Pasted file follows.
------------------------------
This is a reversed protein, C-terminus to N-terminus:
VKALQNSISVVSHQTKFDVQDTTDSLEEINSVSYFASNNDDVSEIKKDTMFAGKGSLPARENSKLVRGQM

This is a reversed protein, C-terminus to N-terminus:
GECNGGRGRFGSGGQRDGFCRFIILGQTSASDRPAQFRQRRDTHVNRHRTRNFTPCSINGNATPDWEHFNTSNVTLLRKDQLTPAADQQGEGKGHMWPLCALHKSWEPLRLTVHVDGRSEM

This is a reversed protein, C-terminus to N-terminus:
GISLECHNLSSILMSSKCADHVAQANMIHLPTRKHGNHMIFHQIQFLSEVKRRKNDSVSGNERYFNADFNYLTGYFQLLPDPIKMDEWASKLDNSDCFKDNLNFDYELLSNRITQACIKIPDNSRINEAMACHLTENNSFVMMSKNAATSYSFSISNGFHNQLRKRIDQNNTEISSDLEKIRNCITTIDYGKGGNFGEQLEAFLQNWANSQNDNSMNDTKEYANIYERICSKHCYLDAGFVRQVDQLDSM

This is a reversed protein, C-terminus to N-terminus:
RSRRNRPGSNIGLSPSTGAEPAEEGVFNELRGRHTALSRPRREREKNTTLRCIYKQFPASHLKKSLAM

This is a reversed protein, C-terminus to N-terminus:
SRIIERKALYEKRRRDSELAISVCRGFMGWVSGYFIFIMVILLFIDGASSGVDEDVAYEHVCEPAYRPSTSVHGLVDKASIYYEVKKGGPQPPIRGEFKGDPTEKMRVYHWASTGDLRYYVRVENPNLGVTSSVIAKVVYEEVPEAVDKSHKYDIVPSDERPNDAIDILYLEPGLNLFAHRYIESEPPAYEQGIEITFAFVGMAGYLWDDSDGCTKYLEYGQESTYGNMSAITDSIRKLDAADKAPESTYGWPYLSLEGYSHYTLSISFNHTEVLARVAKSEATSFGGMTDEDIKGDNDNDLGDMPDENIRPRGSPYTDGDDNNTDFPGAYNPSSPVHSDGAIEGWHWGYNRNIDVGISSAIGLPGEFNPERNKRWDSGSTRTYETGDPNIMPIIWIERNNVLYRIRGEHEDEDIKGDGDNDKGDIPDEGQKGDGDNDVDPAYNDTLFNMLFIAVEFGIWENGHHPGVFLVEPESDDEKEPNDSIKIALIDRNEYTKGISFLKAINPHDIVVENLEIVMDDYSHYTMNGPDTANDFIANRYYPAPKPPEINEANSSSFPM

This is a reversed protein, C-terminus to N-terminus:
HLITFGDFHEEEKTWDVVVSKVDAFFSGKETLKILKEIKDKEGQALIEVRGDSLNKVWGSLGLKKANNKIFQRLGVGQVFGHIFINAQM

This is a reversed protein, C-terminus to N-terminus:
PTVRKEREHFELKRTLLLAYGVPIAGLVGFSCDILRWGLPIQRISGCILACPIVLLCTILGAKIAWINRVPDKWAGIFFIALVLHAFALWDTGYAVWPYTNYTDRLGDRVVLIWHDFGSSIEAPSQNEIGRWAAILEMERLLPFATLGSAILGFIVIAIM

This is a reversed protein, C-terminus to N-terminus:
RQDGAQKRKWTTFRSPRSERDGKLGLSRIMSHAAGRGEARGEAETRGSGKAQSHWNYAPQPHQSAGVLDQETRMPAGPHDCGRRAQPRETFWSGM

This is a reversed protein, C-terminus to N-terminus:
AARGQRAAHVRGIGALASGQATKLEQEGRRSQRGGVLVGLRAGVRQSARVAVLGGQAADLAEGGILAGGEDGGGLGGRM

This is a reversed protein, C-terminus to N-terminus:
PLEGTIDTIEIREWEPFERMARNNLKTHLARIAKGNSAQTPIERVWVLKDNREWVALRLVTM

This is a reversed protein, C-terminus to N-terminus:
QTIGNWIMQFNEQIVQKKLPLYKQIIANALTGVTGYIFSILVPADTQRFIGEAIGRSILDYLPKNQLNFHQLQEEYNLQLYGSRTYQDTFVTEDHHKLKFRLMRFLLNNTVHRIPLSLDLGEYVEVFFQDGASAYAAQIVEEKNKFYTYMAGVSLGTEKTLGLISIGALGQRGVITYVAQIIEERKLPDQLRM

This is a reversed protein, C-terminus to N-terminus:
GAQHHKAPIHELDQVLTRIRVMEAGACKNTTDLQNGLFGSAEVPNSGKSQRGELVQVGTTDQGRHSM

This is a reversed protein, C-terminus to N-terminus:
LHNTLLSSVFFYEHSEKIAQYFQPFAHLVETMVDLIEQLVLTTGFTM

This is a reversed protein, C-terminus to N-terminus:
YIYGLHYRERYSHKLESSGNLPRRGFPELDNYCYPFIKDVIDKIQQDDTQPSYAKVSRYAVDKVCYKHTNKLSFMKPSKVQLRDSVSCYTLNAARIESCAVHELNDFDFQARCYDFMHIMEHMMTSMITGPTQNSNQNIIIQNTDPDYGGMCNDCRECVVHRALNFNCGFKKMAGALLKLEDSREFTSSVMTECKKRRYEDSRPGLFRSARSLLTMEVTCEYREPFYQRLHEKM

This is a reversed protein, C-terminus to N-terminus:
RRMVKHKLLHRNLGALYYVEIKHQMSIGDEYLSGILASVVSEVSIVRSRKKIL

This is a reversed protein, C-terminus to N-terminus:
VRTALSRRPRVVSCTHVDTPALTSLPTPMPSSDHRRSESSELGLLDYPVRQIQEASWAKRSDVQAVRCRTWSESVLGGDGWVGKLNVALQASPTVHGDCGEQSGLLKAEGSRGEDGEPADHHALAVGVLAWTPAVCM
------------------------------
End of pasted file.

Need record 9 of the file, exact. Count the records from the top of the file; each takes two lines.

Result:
This is a reversed protein, C-terminus to N-terminus:
AARGQRAAHVRGIGALASGQATKLEQEGRRSQRGGVLVGLRAGVRQSARVAVLGGQAADLAEGGILAGGEDGGGLGGRM